NRAC calls for 'Shark Tank' program, venture capital firm for Navy to keep autonomy edge

By Justin Katz  / January 10, 2018

The Navy should take several steps, such as creating a venture capital firm and an internal "Shark Tank" program, to ensure its autonomy capabilities stay ahead of its adversaries, according to a new report by a Navy advisory panel.

A Naval Research Advisory Committee report, released Jan. 8, on the service's use of autonomous and unmanned systems warns that "while the U.S. may currently have the advantage in autonomous systems, our adversaries are catching up. In some technical areas, our adversaries may already be ahead."

One of the recommendations to counter this is the Navy stand up a venture capital firm with $30 million as a way to encourage Silicon Valley to help solve Defense Department problems. The report contends the Defense Innovation Unit Experimental, an established DOD program with similar goals, has "done little to encourage start-ups to work with DOD" and is "very slow to actually allocate funds."

The report also suggests a "Shark Tank" approach to funding innovative ideas. The television show "Shark Tank" features entrepreneurs pitching their business ideas to a group of venture capitalists who are prepared to invest immediately.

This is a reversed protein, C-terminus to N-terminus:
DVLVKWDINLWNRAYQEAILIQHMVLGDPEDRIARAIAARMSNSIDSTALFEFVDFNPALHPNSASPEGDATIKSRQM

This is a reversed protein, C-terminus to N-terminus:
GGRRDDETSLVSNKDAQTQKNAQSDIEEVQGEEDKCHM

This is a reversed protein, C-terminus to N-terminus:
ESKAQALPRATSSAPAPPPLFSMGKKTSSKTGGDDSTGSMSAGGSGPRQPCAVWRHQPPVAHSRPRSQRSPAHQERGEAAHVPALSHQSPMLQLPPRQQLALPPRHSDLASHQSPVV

For the Navy's purposes, the venture capitalists would be "a combination of five successful [Defense Advanced Research Project Agency/Office of Naval Research] program managers, systems command engineers, fleet representatives, and non-Navy venture capitalists," the report states. The non-Navy personnel would help to ensure the process "does not get captured by the legacy establishment."

The "Shark Tank" panel should make decisions within a week of receiving proposals and those decisions would not be subject to review by the naval establishment, the report states.

The report further recommends the Navy not take a "one-size-fits-all" approach to verification, validation and accreditation.

"In the future, where autonomous learning systems supplant human operations, VV&A becomes extremely critical and more difficult to achieve," the report states. "Traditional VV&A processes are not applicable for future systems that incorporate learning algorithms." Therefore, NRAC recommends the Navy create a research program to develop tools and processes for VV&A of learning systems.

The report also recommends the Navy more frequently use other transaction authority and create a comprehensive data plan to field autonomous systems.

During a public Jan. 8 NRAC meeting at the Pentagon, the committee confirmed that Navy Secretary Richard Spencer was briefed on the committee's recommendations and the final report would be sent to his office for review.

A Navy secretary spokesman declined to comment on the recommendations.